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Snowy Owls Don't Wait for Night

Snowy Owls are found only in the Arctic - living and breeding on the tundra. They stay there all winter, but their feathers keep them warm. Their entire bodies - even legs and toes - are covered with soft, fluffy feathers, and their feet have extra thick pads.

When temperatures are very cold, the owls crouch on the ground behind any object that can block the wind. They stay still because flying would use up precious heat energy.

Snowy Owls are different from other owls in that they will hunt during the day (if they didn't, they might get very hungry waiting for darkness in the "land of the midnight sun"), and that their plumage changes in color with the season. Their feathers are brownish with dark spots and stripes in summer - changing to white in winter.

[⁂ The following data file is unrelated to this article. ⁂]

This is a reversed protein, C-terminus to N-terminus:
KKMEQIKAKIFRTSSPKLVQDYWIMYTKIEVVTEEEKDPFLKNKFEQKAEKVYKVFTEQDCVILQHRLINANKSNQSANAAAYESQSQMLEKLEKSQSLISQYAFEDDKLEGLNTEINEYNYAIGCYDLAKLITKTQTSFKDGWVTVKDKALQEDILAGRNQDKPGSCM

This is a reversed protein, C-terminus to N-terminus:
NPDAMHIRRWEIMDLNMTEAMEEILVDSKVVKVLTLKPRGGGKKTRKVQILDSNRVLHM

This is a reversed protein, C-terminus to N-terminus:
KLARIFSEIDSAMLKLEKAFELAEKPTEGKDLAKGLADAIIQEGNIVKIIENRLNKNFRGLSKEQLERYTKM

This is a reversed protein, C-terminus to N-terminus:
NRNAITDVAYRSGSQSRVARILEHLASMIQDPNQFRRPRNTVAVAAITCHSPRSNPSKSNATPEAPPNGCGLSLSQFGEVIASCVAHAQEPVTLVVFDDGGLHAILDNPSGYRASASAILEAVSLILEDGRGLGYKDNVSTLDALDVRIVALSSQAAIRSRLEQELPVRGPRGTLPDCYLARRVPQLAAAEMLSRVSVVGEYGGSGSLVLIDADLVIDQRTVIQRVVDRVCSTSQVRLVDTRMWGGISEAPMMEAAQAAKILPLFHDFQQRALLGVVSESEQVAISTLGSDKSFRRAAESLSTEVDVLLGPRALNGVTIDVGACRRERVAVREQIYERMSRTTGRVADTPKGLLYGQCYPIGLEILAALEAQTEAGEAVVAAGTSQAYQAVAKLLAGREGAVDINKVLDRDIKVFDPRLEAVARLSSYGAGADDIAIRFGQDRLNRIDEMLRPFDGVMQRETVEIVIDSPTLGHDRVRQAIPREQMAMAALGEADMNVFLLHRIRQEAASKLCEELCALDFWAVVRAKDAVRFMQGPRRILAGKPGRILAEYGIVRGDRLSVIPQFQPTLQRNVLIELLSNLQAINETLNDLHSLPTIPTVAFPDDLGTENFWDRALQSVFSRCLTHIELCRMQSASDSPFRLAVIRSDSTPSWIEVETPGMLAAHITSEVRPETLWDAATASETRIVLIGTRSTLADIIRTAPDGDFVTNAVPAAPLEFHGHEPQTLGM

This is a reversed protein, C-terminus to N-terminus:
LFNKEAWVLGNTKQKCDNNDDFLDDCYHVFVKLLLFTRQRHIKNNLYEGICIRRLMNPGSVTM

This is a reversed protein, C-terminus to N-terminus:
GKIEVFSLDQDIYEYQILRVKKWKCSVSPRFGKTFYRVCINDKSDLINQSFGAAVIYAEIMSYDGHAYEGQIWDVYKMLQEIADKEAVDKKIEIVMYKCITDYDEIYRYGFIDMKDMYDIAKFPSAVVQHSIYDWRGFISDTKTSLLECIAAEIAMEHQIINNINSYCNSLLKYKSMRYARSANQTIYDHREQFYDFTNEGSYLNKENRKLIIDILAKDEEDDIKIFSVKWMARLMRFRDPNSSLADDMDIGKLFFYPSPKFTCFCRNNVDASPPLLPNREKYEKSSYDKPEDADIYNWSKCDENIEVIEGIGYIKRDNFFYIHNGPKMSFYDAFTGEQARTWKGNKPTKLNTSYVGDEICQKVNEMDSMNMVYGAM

Their nests, made of dried tundra plants, are on the ground (due to the lack of trees) and very hard to see. Even their eggs look like the surface of the tundra.

When the owlets pop out of the eggs, they're covered with fluffy white down. They grow quickly and can leave the nest within eight weeks. This is important because the summers are so short that if the young owls weren't ready to take care of themselves, they'd never survive the cold winter.

Lemmings are a favorite meal, but the owls will also kill weasels, foxes, and even other birds. Diving out of the sky with long legs and talons outstretched, a Snowy Owl is not only an efficient predator, but it is also capable of driving away humans, dogs, and even caribou that wander too close to its nest.

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A Guide to Arctic Sunrise and Sunset GUIDE TO ARCTIC SUNRISE & SUNSET: How much sunlight or darkness is there in the Arctic on each day of the year?

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